Darrell Wilson

Publication Details

  • A randomized multicenter trial comparing the GlucoWatch Biographer with standard glucose monitoring in children with type 1 diabetes. Diabetes care Chase, H. P., Beck, R., Tamborlane, W., Buckingham, B., Mauras, N., Tsalikian, E., Wysocki, T., Weinzimer, S., Kollman, C., Ruedy, K., Xing, D. 2005; 28 (5): 1101-1106

    Abstract:

    This study assesses whether use of the GlucoWatch G2 Biographer (GW2B) in addition to standard glucose monitoring lowers HbA(1c) and reduces hypoglycemia compared with standard glucose monitoring alone.In all, 200 subjects aged 7 to <18 years with type 1 diabetes were randomly assigned at five centers to standard glucose monitoring (usual care) or standard glucose monitoring plus GW2B use for 6 months. Study outcomes included HbA(1c) values obtained at 6 months and occurrence of severe hypoglycemia.The mean HbA(1c) at baseline was 8.0% in both groups; at 6 months, HbA(1c) was 7.9% in the usual care group and 8.1% in the GW2B group (95% CI for mean reduction in the GW2B group compared with the usual care group -0.4 to 0.1%; P = 0.15). A decrease in HbA(1c) of > or =0.5% was achieved in 21% of the usual care group and 28% of the GW2B group (P = 0.29). Severe hypoglycemia events occurred in 7% of the GW2B group and in 2% of the usual care group (P = 0.10). In the GW2B group, sensor use declined throughout the study from a mean value of 2.1 times/week in the 1st month to 1.5 times/week in the 6th month. Reasons given for declining use included skin irritation (76%), frequent skips (56%), excessive alarms (47%), and inaccurate readings (33%).Use of the GW2B in addition to standard glucose monitoring did not improve glycemic control or reduce the frequency of severe hypoglycemia. Skin reactions and other problems led to decreasing sensor use over time.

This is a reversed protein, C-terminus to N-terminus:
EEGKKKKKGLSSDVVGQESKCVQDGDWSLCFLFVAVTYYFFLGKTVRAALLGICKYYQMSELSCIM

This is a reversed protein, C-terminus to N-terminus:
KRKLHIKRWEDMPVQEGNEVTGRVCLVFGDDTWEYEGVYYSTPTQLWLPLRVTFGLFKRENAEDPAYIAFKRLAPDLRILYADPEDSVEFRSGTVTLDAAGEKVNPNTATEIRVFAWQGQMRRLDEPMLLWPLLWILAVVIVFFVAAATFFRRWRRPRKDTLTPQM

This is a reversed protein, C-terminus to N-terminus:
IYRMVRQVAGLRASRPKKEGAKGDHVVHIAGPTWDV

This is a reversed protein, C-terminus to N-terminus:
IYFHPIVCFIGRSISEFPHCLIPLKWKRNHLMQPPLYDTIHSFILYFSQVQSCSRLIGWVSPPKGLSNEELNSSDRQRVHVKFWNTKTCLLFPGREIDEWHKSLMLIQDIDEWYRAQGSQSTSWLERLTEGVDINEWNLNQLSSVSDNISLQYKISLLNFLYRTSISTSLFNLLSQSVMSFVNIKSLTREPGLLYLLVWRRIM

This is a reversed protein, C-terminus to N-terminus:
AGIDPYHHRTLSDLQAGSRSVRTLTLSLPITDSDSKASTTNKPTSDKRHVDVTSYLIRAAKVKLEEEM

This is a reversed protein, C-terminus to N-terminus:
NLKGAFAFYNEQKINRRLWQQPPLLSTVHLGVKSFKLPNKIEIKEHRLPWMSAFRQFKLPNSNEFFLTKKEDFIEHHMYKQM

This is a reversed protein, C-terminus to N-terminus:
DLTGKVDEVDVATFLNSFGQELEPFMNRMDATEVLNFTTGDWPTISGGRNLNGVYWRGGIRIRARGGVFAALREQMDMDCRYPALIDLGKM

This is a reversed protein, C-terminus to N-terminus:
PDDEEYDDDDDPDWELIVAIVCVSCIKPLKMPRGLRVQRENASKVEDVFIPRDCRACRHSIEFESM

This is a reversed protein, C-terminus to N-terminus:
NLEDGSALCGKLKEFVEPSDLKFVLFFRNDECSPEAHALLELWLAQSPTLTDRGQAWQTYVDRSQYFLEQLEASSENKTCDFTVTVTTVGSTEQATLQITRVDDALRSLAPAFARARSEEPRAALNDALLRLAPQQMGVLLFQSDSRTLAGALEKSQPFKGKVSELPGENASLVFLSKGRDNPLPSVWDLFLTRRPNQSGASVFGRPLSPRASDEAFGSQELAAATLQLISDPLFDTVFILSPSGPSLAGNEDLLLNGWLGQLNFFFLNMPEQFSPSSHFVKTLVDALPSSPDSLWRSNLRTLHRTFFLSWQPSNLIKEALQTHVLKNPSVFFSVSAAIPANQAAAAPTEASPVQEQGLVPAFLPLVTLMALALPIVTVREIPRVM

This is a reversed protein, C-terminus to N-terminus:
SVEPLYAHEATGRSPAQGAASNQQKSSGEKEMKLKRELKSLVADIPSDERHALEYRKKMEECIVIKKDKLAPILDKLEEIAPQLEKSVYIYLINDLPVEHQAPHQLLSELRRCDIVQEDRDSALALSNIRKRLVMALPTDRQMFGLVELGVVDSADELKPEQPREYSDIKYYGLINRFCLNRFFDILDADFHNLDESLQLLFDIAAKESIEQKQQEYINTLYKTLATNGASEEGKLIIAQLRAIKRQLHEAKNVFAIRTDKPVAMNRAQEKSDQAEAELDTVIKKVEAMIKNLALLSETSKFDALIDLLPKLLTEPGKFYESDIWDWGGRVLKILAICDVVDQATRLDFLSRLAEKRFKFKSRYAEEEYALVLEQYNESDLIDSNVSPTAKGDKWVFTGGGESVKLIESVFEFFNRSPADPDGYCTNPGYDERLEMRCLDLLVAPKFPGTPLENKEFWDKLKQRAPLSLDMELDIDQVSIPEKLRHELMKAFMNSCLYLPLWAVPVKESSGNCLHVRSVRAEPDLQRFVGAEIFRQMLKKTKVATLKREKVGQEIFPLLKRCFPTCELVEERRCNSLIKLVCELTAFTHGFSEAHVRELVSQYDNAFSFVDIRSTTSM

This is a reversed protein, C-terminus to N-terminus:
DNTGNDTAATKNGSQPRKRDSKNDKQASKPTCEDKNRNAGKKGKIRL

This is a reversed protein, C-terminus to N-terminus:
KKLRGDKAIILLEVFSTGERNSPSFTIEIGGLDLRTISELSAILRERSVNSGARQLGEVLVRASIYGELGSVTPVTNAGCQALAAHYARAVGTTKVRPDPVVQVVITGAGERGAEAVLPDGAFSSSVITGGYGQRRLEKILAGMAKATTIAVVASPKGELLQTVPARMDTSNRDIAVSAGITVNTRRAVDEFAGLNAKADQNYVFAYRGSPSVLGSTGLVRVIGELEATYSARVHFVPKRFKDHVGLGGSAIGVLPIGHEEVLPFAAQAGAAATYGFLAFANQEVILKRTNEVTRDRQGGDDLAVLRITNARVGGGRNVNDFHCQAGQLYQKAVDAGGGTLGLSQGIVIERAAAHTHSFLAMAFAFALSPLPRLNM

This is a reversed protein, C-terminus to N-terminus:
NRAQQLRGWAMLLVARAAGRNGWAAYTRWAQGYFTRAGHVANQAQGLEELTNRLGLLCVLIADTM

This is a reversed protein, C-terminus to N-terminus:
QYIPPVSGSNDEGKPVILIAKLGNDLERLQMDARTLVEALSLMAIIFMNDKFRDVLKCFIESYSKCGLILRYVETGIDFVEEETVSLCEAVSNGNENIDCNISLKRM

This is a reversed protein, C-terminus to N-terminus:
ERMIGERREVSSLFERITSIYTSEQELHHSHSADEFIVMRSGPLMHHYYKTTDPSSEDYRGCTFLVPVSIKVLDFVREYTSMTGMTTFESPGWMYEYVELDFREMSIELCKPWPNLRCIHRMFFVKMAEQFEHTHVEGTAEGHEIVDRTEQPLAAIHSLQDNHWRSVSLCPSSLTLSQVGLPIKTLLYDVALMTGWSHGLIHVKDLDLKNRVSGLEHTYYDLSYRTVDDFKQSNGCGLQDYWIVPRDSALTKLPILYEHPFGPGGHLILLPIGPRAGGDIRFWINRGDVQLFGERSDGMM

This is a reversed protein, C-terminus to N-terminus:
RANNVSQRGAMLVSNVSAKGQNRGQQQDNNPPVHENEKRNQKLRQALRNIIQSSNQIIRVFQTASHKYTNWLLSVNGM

View details for PubMedID 15855573

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